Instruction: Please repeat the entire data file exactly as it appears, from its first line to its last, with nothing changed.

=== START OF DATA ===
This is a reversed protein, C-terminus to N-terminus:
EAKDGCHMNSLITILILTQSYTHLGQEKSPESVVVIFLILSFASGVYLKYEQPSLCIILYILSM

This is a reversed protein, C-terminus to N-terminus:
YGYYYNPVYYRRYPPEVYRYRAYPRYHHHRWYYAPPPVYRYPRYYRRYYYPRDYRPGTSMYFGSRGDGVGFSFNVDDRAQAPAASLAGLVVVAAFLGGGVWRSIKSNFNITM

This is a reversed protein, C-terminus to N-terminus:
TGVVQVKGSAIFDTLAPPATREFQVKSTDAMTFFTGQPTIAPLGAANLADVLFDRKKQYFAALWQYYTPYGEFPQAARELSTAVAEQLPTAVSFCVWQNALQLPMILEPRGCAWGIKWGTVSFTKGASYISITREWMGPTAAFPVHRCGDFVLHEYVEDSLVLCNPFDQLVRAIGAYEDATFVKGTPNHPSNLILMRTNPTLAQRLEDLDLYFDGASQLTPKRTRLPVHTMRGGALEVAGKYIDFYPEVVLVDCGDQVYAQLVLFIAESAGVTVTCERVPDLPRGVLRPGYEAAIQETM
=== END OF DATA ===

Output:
This is a reversed protein, C-terminus to N-terminus:
EAKDGCHMNSLITILILTQSYTHLGQEKSPESVVVIFLILSFASGVYLKYEQPSLCIILYILSM

This is a reversed protein, C-terminus to N-terminus:
YGYYYNPVYYRRYPPEVYRYRAYPRYHHHRWYYAPPPVYRYPRYYRRYYYPRDYRPGTSMYFGSRGDGVGFSFNVDDRAQAPAASLAGLVVVAAFLGGGVWRSIKSNFNITM

This is a reversed protein, C-terminus to N-terminus:
TGVVQVKGSAIFDTLAPPATREFQVKSTDAMTFFTGQPTIAPLGAANLADVLFDRKKQYFAALWQYYTPYGEFPQAARELSTAVAEQLPTAVSFCVWQNALQLPMILEPRGCAWGIKWGTVSFTKGASYISITREWMGPTAAFPVHRCGDFVLHEYVEDSLVLCNPFDQLVRAIGAYEDATFVKGTPNHPSNLILMRTNPTLAQRLEDLDLYFDGASQLTPKRTRLPVHTMRGGALEVAGKYIDFYPEVVLVDCGDQVYAQLVLFIAESAGVTVTCERVPDLPRGVLRPGYEAAIQETM